A Beginners Guide To Animating Speech

Language is hard to understand, so the animators of the past had a lot of work to do. After many years of trying things out and seeing what works and what doesn’t, more than a few logical ways of animating dialogue have been found.

It’s easy to use this kind of reasoning in your own work. If you’ve done a good job designing your character and have your script handy, animating speech can be a fun puzzle to solve.

How Lip-Syncing Works in Animation

Timmy Turner will help us show you what we mean so you can see what we mean. Butch Hartman’s animation style is known for being quirky and “flat.” It’s a good place to start when learning how to animate speech for the first time.

If you’ve seen The Fairly Oddparents, you already know that Timmy’s mouth does a lot more than just this one pose. Take a moment to make every sound you know how to make, and for each syllable, draw a Timmy mouth.

That’s a lot of mouths, wow. When they’re all thrown together in one big pile, they look like a mess, don’t they?

You should try animating speech like the pros do instead of guessing, hunting, and pecking. How? First, you have to get things in order.

Even though you don’t need a plan to animate speech, there are a few tools you can use to make it easier to get through a lot of dialogue that you need to animate. Two of them are exposure sheets and mouth charts.

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What is an Animation Exposure Sheet?

Exposure sheets, also called X-sheets or dope sheets, are used in animation to break a shot into frames.

They make the intangible clear and easy for the artist to understand, just like the musical staff does. If the exposure sheet goes along with pre-recorded dialogue, the timing has already been set. At this point, all you’re doing is writing down what people are saying and how long each sound lasts.

On exposure sheets for animation, there is a column for the frame number, the action, and, of course, any dialogue that can be heard. Exposure sheets for traditional animation also have camera notes that tell how each stack of cels should be photographed (in a close-up or as a wide shot, for example).

Also on the exposure sheet will be the name of the show, the number of the episode, the number of the scene and shot, and the name or names of the animators who worked on the scene or shots.

The idea isn’t hard to understand. A scene is mapped out on an exposure sheet. All you have to do is follow where it takes you. If the exposure sheet was carefully written and followed to the letter, even the first try is likely to be close. Most of the time, the dialogue is broken up by the letter, especially when the speech is “wacky” or dramatic.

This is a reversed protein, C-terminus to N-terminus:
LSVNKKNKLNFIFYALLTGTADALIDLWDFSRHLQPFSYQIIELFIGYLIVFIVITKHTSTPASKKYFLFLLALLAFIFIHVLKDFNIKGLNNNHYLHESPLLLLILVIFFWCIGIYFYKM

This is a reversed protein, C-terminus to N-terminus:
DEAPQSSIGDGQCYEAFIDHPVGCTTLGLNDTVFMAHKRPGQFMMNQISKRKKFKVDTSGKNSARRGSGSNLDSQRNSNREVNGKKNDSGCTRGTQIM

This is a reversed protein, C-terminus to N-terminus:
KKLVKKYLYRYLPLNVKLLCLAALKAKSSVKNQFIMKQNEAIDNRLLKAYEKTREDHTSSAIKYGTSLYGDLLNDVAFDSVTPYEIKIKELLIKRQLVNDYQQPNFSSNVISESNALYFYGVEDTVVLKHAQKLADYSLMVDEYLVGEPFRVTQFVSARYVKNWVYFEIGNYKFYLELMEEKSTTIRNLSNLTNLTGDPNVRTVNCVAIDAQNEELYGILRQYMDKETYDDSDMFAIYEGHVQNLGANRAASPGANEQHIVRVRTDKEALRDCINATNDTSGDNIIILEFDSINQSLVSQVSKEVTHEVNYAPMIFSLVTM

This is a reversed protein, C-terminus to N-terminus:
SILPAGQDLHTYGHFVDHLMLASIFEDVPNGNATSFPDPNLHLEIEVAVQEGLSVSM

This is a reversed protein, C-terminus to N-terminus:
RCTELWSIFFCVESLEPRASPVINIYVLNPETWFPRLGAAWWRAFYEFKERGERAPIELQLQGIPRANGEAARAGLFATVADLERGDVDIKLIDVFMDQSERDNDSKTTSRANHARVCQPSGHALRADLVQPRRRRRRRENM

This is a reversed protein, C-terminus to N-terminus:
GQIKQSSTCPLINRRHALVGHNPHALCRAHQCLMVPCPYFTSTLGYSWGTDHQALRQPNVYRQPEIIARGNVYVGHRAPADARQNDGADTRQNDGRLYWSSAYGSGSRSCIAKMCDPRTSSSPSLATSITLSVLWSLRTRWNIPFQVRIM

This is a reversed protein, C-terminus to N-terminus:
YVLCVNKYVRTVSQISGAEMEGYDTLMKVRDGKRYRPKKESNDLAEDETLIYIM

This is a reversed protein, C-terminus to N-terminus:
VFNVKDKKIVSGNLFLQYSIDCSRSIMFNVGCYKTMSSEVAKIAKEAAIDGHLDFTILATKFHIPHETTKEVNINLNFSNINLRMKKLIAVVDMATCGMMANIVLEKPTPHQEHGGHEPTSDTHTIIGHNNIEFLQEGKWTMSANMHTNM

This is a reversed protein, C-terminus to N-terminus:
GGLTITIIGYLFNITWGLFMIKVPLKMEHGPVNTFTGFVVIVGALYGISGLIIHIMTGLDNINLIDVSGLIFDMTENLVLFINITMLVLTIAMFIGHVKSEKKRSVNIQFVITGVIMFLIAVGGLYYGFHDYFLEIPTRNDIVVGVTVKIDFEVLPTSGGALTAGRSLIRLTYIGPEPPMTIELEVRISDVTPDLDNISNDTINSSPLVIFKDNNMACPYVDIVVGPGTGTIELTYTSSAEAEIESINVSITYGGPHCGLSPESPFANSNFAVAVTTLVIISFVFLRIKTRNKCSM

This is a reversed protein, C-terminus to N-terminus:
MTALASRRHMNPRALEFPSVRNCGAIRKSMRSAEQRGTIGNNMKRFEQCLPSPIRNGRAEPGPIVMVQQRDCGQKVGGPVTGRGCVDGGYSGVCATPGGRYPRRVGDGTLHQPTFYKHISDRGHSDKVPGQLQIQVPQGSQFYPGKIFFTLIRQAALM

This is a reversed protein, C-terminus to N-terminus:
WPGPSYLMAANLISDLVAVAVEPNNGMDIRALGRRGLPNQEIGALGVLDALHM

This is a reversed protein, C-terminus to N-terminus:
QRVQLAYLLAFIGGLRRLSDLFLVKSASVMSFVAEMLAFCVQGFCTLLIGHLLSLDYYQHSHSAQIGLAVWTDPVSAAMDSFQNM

To make an exposure sheet, all you have to do is look at your voiceover closely and read it word by word. You can do this with digital animation software and other creative video apps that let you scrub while the sound is on. You can write down or keep track of your results in a separate Excel or Google Sheets file.

Once you’ve done your homework, all you need to move on is a mouth chart.

What is an Animation Mouth Chart?

You can think of an animation mouth chart as a “keyboard” for a character’s facial expressions. Each one makes different phonetic sounds come to life. When you have your exposure sheet, it’s easy to put the pieces together.

Here, we’ve put all of Timmy’s words and phrases into a generic pool. When all of these groups are taken into account, it should be enough to meet most normal needs.

With this tool, the animator can set up the scene in a general way. Once the whole section of dialogue has been roughly animated, it can be improved with in-betweens and even original key poses to highlight important parts.

If you’re having trouble figuring out how to animate certain words or how to say them, there’s good news: we all have mouths that can be used as a quick reference. Sometimes you should say a “O” more like a long “U,” and that’s how you should move it.

In this example, you’ll also see that some of the categories are the same. Timmy is happy some of the time. Timmy is sad sometimes. The last thing you want is for a character to be smiling from ear to ear when he should be sad and out of ideas. If you know how your character usually feels, it’s easy to animate any scene quickly and without a lot of trouble.

Putting it All Together

At first, dialogue animation may seem like a nightmare you can’t understand. Once you realize that all words and sounds can be broken down into one of only a few mouths to draw, the task becomes much easier to understand. If you can say it, you can do it.